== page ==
I am sitting at a small table by a large window with the sea breeze gently caressing my face. This small table is at a new café that has just opened down the road from me. The aesthetics are pleasing; warm yet modern, the music audible but not over-powering and there is a hum of customer conversation as the tables fill up.
It all looks good from here; plenty of staff who seem keen and willing to serve. I’ve heard that this café is owned by the same people who run another café the next bay over, probably less than a kilometer away. That is a place I would go to more often if I could be guaranteed a seat. It’s that popular. This new one is about three times the size and within the last week, it was dropped into 3 conversations that I was having. People are talking about it.
So it looks good. There seems to be a high likelihood that this café will be as successful and popular as the other ones owned by the same people. On my second visit, I hit lunchtime and are were people lined up waiting for a spare table. Literally meters away, there are another 3 cafes, all with a variety of empty tables. They all look straight out on the local beach. What is the difference? How have the owners of this café created this response? Why have they gone into this business? What is their purpose? How has that been translated to their people; both employees and customers?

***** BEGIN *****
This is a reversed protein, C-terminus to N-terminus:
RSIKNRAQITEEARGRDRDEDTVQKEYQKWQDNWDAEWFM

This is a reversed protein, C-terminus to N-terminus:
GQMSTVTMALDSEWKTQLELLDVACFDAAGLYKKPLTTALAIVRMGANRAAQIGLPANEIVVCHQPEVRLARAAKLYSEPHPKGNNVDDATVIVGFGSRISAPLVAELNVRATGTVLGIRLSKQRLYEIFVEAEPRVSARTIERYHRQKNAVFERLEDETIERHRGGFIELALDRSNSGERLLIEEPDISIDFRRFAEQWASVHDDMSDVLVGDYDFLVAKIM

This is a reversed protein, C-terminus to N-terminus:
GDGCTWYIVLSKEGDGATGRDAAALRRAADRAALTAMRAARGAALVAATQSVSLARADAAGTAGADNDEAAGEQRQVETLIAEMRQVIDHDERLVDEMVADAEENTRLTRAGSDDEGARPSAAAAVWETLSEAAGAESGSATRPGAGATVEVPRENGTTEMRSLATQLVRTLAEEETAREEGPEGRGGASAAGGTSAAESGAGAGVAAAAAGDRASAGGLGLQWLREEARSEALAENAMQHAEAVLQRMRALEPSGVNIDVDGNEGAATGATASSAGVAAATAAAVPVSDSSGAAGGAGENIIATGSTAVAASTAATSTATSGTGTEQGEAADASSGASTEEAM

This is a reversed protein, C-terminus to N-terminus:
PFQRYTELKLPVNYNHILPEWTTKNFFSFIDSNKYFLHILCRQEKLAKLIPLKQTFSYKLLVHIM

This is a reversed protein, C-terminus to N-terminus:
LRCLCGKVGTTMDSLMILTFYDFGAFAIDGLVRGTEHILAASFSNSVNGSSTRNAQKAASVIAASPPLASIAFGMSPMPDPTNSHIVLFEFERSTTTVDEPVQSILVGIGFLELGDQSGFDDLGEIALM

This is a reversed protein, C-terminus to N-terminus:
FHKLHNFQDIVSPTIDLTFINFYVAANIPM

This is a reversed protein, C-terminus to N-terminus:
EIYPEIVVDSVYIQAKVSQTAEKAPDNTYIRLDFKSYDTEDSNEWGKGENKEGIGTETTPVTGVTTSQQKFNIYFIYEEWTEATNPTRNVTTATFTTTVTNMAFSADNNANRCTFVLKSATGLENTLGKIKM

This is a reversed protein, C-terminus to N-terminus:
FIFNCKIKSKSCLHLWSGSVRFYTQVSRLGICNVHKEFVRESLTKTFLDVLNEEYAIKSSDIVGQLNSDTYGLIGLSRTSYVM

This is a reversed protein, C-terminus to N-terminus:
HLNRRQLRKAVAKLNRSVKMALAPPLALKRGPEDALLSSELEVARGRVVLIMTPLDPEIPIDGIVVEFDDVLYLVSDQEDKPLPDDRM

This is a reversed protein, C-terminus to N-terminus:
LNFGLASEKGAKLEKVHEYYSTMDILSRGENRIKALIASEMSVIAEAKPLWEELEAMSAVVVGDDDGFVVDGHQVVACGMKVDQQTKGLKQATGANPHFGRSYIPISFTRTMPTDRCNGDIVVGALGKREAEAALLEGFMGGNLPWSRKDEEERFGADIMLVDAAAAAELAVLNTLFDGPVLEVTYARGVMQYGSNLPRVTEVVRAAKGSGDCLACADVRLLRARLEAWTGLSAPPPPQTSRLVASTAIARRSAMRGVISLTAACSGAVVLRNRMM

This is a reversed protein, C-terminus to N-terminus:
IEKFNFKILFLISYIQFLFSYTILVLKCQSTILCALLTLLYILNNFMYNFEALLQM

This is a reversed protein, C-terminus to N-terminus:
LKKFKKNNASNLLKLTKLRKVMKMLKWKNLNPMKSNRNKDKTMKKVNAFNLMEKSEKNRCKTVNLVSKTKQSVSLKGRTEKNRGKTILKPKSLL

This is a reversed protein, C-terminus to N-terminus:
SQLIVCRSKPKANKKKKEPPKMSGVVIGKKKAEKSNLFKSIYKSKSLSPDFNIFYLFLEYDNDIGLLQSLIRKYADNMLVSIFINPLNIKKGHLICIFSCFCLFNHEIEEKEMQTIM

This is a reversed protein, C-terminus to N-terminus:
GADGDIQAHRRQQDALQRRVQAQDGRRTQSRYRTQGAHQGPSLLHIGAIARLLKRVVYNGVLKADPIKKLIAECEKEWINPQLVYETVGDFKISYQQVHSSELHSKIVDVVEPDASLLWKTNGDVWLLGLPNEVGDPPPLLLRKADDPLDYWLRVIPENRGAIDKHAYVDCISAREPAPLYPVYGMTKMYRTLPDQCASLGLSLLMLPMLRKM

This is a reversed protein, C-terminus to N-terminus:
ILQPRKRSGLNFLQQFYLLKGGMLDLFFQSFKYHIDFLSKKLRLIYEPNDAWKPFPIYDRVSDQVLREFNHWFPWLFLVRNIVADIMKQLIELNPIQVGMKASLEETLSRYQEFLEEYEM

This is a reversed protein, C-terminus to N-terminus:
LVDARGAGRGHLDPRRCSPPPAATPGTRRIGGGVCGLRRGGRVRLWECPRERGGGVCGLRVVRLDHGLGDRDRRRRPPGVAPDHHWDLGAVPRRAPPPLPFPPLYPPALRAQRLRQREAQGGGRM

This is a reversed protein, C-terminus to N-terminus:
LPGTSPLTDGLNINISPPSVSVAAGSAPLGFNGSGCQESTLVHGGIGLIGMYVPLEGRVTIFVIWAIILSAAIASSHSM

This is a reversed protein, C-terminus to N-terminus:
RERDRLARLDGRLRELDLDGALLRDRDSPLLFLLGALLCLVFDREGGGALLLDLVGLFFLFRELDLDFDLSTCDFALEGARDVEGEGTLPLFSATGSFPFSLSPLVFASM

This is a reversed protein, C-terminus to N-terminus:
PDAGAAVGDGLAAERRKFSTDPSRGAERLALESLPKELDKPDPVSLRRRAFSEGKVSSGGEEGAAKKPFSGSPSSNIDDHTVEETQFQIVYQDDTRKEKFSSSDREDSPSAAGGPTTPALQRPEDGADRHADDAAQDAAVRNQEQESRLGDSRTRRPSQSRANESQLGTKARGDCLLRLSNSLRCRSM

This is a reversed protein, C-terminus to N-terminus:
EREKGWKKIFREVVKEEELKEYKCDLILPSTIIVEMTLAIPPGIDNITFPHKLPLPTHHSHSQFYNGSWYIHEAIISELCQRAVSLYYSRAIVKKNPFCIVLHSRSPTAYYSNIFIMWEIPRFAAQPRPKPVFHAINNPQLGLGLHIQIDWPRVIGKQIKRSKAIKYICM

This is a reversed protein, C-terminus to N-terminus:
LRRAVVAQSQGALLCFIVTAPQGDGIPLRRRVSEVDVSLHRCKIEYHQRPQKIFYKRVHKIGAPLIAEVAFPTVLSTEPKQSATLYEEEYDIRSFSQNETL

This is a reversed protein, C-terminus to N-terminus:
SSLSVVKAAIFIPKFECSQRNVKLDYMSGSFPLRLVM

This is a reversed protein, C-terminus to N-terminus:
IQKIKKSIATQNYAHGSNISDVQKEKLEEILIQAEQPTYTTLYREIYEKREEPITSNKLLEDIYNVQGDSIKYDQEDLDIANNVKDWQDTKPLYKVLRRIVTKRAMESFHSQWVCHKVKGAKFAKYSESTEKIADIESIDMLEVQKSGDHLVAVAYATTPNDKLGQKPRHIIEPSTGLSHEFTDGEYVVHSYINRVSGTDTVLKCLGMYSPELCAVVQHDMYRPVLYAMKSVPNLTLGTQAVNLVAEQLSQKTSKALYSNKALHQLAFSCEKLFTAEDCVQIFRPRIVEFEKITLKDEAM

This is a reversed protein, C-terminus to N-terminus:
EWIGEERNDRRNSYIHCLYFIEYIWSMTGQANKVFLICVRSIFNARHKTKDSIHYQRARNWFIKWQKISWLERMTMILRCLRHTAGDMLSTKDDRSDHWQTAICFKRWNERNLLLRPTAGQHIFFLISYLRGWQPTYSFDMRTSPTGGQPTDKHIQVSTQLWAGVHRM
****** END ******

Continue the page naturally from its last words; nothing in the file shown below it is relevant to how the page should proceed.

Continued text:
That’s what I’m really interested in as I sit and write these words. Because it is easy to see what is in their favor: beachside location, great menu, excellent coffee. But I can say the same thing for the cafes along the same stretch of road. But I have never seen people line up waiting for a table at any of the others.
I get a hint when I get up to pour myself a water; a waitress hurries over to me and apologises; “I should be doing that for you” she says. An employee who cares, who wants to serve. Who seems genuinely pleased to be working in this job, who really wants to do a great job. And every employee at this café seems to be cut from this same mould. In the hospitality industry which is notorious for low pay and young workers who treat it as a stop gap, I’m getting some pretty exceptional service. Something more is at play.
I don’t know what that is yet for this particular workplace and for these people that are bringing me my coffee. But this is why I am undertaking The Purpose Project, because I would like to explore this. I’ll be contacting these owners and asking them if they would be interested in a conversation with me (fingers crossed they say yes). It’s not just owners of successful local cafes that I want to talk with though; I am interested in what purpose means to us all, from stay at home mums to CEO’s of large corporations. How does purpose (or lack of) impact our lives and our work? How does our purpose impact others?
Conversations are kicking off this week. If you are reading this and would be interested in talking with me, exploring what purpose means to you, I’d love to hear from you. And it doesn’t matter where abouts in the world you are, thanks to the wonderfulness of the internet, we can still connect. I am so excited about this. I’ll keep you informed!Read More